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Pakistan SIT in Pathankot: A game of chess

January 16, 2016 13:59 IST

'In this Spy versus Soldier game,' says Rajeev Sharma, 'the two sides will size up each other like never before.'

Security personnel outside the Indian Air Force's Pathankot air station.

IMAGE: Security personnel outside the Indian Air Force's Pathankot air station, which the Pakistan Special Investigation Team will be permitted to visit.


International diplomacy has always been a game of chess played between practising diplomats of two sides in bilateral context. It must be quite a rarity to see two non diplomats playing this game of 64 squares -- one a career spy and another a soldier.

India and Pakistan's National Security Advisors Ajit Doval and General Nasir Janjua respectively are currently engaged in this intricate game.

Pakistan's unprecedented move proposing to send its Special Investigation Team to probe the Pathankot terror attack and India welcoming it -- which means that for the first time ever India and Pakistan will jointly probe a terror incident -- is nothing but a game of chess.

In this Spy versus Soldier game, the two sides will size up each other like never before. Each side will sacrifice pawns to gain bigger assets of the other side.

In a way, the game has already begun with a give-and-take. And the two sides have already sacrificed their bigger assets like rooks, bishops and knights before the game has even started.

It was not the first time Pakistan suggested a joint probe into a terror incident. They had done so in the wake of the Samjhauta Express bombing in India. But India had declined the offer.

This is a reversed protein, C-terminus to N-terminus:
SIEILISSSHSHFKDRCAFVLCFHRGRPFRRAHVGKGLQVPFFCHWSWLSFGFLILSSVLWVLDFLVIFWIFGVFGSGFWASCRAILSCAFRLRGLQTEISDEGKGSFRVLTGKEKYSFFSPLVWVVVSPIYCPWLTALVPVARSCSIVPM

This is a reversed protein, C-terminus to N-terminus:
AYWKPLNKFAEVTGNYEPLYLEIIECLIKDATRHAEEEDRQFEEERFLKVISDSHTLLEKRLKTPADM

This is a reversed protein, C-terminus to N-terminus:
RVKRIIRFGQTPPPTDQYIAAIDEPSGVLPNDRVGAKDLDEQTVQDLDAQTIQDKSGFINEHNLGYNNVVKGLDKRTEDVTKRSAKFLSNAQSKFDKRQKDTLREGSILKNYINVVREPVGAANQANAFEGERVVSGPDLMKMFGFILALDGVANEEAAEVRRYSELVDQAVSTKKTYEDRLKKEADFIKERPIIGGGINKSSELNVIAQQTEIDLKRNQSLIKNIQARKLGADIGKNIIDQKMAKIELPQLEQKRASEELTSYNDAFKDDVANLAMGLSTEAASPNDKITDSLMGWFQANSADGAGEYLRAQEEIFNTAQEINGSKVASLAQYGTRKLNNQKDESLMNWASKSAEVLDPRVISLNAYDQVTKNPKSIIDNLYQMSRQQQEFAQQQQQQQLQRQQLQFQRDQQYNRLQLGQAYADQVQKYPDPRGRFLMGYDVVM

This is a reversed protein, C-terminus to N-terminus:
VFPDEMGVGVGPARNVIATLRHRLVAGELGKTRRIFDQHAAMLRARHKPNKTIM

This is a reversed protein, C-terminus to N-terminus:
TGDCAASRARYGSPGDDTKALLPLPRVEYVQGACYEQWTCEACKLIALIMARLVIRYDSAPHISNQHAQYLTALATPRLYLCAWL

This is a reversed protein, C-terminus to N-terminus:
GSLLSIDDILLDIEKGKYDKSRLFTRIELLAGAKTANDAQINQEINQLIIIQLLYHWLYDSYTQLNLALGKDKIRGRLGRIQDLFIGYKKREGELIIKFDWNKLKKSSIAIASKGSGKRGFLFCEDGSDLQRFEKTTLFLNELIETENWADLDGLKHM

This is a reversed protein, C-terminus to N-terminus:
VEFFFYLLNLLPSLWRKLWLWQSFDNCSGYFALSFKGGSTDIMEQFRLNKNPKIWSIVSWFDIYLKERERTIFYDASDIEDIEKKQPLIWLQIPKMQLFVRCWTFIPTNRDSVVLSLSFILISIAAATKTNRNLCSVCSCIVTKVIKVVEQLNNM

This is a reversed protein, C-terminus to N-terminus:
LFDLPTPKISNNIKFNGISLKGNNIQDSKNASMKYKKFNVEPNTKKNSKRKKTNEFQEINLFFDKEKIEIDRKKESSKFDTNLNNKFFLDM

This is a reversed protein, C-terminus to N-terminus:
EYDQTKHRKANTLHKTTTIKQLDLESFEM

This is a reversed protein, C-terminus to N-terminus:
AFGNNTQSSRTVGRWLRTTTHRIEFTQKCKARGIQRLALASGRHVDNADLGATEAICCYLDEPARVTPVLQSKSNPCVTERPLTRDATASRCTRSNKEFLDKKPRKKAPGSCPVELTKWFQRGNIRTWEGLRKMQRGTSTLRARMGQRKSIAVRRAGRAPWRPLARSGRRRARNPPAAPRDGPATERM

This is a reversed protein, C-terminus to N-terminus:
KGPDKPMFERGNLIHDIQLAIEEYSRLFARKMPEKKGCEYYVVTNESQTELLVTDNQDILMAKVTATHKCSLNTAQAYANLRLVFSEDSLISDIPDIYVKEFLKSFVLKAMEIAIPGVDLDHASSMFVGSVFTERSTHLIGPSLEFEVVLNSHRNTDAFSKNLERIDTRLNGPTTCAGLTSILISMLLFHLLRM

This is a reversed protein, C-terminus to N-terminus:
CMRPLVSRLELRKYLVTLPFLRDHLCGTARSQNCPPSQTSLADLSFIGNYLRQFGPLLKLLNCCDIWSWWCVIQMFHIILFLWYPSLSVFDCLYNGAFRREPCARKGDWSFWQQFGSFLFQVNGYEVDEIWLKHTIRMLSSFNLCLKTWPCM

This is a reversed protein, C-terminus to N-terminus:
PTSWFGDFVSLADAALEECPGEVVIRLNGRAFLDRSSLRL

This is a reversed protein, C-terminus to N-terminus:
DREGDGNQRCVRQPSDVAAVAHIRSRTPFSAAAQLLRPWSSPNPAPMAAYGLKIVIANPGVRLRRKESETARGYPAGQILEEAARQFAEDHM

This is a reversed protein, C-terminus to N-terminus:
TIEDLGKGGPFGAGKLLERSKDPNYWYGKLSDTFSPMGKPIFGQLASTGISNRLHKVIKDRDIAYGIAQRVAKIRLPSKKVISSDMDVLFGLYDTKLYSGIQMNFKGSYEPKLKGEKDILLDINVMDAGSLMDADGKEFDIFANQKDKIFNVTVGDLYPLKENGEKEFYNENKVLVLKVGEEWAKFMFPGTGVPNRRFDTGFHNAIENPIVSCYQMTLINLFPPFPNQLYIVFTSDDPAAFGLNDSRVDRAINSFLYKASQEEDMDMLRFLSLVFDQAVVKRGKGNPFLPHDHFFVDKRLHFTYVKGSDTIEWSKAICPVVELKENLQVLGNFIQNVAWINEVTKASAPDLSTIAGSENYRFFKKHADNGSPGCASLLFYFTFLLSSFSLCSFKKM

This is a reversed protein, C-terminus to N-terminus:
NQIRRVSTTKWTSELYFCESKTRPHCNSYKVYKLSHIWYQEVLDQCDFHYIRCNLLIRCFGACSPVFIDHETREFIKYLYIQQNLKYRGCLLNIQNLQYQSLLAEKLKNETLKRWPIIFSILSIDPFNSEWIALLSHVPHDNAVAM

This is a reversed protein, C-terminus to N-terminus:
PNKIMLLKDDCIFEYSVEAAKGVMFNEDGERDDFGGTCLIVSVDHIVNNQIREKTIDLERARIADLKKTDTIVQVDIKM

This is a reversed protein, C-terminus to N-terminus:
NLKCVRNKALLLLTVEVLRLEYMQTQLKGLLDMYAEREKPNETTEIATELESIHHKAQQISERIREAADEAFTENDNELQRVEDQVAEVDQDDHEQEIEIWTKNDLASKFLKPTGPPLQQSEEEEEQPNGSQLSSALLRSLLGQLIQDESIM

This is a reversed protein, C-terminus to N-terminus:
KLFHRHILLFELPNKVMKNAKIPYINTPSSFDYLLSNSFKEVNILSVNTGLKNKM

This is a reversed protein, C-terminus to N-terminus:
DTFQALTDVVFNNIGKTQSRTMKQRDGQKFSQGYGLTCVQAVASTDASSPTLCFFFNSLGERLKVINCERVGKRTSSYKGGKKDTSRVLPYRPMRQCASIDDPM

Why? One, because a joint probe into a terror incident is like an oxymoron. It is like having dinner with the Devil.

Two, for operational and intelligence-related reasons, a joint probe means giving away your secrets and operational details to the enemy -- that very enemy which has choreographed and perpetrated the terror attack, like Pathankot.

Then why did the Modi-Doval establishment give its green signal to the Pakistani SIT? Won't it give away operational, intelligence and investigation secrets to the Pakistanis?

But wait! The Pakistanis are up against Doval, the master spy who is already smarting under a bad media campaign for his alleged sins of omission and commission in the Pathankot case.

Seen from Ajit Doval's perspective in particular and India's perspective in general, it is a master move. There are several reasons.

One, it gives India a lot of diplomatic heft by sending a message to the international community that it can go to any extent in its efforts to improve relations with a difficult, terror-exporting neighbour like Pakistan.

Two, Doval the quintessential spy gets a chance to see from close quarters what are the special areas of interest and focus of the Pakistanis. It is like inviting a suspected murderer to the crime scene and watching him to see what leads and what evidence he is most perturbed about. Thus the investigators (India in this case) get a chance to build up further on leads and evidence accumulated thus far.

But the flip side is what if the murderer happens to be too smart and gets away with a lot without yielding zilch.

This is a risk Doval has taken. And risks are taken only by professional players, not amateurs.

Then there is the third reason for Doval to embark on this risky business. This pertains to diplomacy. By welcoming the Pakistani SIT for Pathankot, India has signalled to Pakistan and the international community that it is no longer indulging in a maximalist position and is prepared to yield space to the other side.

The reason why the Ufa spirit evaporated into thin air even before the ink on a joint India-Pakistan press statement in the Russian city could dry was because India had played maximalist diplomacy, wherein it had arrogated to itself all the chips and given nothing away to the other side.

By welcoming the Pakistani SIT to probe the Pathankot terror attack, India has signalled that it is willing to accommodate Islamabad as it has nothing to hide.

That is why it is a game of chess, and a very intricate one, between India and Pakistan and the two NSAs.

Be that as it may, the two sides, however, will do well to keep in mind an Italian proverb: After the game, the King and the Pawn get into the same box.

Rajeev Sharma is an independent journalist and strategic analyst who tweets @Kishkindha

Rajeev Sharma